You know those gadgets that you can buy at drugstores? Back in the early 2000s it was all portable CD players and PC speakers. Now it's MP3 players with 2GB of storage and wimpy tablets. And if you've ever done last minute Christmas shopping at a Walgreens you know that the brands start to become recognizable for…
When cat owner Chris sent his HP Elitebook in for repairs, he received a nasty surprise—not only weren't his repairs covered by his warranty, but his cat was to blame. HP claims the computer was furred to death.
The iPhone 4 is far from indestructible. Hell, it's starting to seem like it might actually be fragile. So here, for worrywarts and klutzes alike, is an overview of some warranty and insurance plans in case things go wrong.
Sony's just announced extended service plans for both PS3 and PSP, including an option that covers you if you "accidentally" crack the screen of your PSP. Or hurl it across the room in frustration.
Boing Boing Cory relates this tale using his $100/year global support service for his Lenovo laptop and actually liking what eventually happened. Wha??
Most savvy gadget shoppers know that extended warranties at places like Best Buy are the equivalent of lighting money on fire, but now HD Guru Gary Merson has done some investigating to show just how bad they are.
If you're picking up a 3GS and like to buy a warranty, Apple will extend coverage to two years for $69. It's good for if/when the phone spontaneously combusts without human intervention. But what about just dropping the thing?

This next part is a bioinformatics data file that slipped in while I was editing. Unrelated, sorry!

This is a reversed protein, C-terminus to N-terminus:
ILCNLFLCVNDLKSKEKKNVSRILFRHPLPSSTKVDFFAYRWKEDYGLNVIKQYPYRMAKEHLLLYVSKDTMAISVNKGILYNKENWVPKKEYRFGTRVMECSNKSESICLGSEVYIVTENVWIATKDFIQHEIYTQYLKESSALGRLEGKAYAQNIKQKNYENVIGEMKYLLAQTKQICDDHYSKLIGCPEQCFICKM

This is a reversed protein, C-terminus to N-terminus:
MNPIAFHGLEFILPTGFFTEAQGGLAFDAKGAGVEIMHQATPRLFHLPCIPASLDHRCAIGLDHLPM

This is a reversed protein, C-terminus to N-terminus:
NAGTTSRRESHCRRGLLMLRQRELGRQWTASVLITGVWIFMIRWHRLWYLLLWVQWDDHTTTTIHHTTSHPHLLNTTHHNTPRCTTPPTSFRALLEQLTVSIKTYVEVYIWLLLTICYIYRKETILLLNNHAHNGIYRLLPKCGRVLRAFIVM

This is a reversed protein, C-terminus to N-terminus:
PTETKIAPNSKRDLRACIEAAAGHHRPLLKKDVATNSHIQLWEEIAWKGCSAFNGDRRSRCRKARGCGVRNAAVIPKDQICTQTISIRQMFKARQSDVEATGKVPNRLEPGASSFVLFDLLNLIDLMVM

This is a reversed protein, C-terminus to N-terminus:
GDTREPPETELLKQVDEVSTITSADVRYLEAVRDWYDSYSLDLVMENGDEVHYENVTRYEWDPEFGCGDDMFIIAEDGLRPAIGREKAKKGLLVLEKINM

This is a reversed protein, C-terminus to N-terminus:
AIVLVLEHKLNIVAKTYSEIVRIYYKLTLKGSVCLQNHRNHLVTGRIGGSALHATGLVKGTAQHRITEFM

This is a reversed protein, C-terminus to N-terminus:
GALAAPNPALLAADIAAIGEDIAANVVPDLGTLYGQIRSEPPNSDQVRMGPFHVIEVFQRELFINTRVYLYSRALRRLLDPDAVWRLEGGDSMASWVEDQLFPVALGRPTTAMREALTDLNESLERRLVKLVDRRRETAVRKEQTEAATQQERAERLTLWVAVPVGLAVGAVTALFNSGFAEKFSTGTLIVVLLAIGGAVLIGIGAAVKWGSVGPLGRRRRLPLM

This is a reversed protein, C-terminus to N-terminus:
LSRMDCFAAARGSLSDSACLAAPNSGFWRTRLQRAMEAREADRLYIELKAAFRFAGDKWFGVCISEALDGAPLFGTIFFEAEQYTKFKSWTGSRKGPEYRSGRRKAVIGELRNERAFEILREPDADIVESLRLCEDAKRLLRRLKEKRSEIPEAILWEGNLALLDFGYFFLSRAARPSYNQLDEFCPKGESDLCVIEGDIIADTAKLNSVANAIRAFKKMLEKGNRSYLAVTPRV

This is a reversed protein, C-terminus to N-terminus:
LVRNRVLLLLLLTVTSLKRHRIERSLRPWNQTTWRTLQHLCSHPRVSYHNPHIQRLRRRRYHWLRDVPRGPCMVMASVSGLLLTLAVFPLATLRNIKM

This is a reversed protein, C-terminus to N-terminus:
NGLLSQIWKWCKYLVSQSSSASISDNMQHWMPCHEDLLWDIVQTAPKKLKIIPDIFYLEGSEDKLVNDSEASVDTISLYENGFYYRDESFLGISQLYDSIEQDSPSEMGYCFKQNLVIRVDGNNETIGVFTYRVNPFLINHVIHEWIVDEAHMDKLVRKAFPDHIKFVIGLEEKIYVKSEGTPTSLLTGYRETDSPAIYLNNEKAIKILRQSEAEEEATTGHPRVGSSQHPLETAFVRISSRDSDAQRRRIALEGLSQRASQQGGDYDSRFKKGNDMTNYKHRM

Wired takes a look at the "phenomenon" of your gadgets breaking just after the warranty on them expire. A conspiracy? No.
Man, companies are always trying to screw ya. Take warranties, for example. They'll void them for practically anything these days! Just ask Keith Walendowski of Milwaukee, WI (pictured). All he did was shoot his lawnmower with a sawed-off shotgun, and now the company who makes it says the warranty is voided. What a…
Almost half of readers decided that extended warranties weren't for them, and they'd be happy with the manufacturer's limited warranty. Another 30% say they do like warranties, but only for big purchases. What does the NYT say? "A sucker's bet."
Every gadget freak knows of them, and usually despises them. Yes, extended warranties. Every Sam, Joe and Bob salesman at your favorite consumer electronics store is trying to hock one to you. The Washington Post took a very in-depth look at extended warranties, the numbers, and what they mean for the consumer.